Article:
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What to bring to grad school interview?

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Posted

So I've looked everywhere but can't seem to find a thread on items that should be brought to a graduate school interview. I thought resume and maybe transcript, but this isn't a job interview so I'm not sure if they are necessary. Any other suggestions?

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Posted

Some resume/CV copies maybe, if you meet with a prof you haven't contacted previously. However, your file should be electronic, and most profs will look at it before they meet with you.

All you really need is confidence and good conversation skills!

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Posted

Agreed!

I interviewed during a weekend conference, and I didn't bring anything with me. All the professors (who were the interviewers) had some kind of background information on us -- where we did undergrad, what we studied, etc. One of them even mentioned something I had written in my statement of purpose (which was surprising, and completely caught me off guard.)

Just speak confidently, and don't be easily shaken. If they get in your face, remember they're just testing how interested you are in the discipline and how well you can stay focused.

Two quick pieces of advice: if you know ahead of time who will be doing the interview (this particular school gave us 24 hour notice), it'd be good of you to look up some basic information on them. It's definitely not necessary, but in case you fall in a rut or have awkward silence, you can always ask questions about some of their research or previous positions they've held. Secondly, and this kind of goes hand-in-hand, but make sure you DO ask questions. They want to know that you're interested. And that you'd be a good fit for the school.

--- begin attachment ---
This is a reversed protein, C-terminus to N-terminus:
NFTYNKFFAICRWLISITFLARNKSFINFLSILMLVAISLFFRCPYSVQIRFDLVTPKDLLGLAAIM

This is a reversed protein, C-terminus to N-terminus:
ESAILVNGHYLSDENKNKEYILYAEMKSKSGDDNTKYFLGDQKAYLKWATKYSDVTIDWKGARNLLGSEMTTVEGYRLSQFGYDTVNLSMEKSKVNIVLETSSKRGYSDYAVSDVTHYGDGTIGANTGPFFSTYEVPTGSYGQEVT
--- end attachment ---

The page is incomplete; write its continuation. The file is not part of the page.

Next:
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Posted (edited)

Sometimes it's helpful to bring a laptop, if you have some kind of writing test or want to show a digital project or web page.

For my interview, I brought two copies of my résumé and some writing samples. It's a good time to bring in anything you wanted but didn't get to include in your application.

Edited by Jae B.

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Posted

The only thing I brought with me was a notebook in which I'd listed questions I wanted to ask (so I would remember to ask them all, and some extras to fill up any awkward silences with professors totally outside my subject area). This was also useful for noting down bits of information: papers or professors people mentioned, specific numbers, quick synopses of each conversation after it happened. If you do several interviews, everything starts to mush together in your brain so it's good to have something written down afterward to jog your memory.

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Posted

The only thing I brought with me was a notebook in which I'd listed questions I wanted to ask (so I would remember to ask them all, and some extras to fill up any awkward silences with professors totally outside my subject area). This was also useful for noting down bits of information: papers or professors people mentioned, specific numbers, quick synopses of each conversation after it happened. If you do several interviews, everything starts to mush together in your brain so it's good to have something written down afterward to jog your memory.

The notebook idea is a good one!

I'm curious, what do you mean by professors totally outside your subject area?

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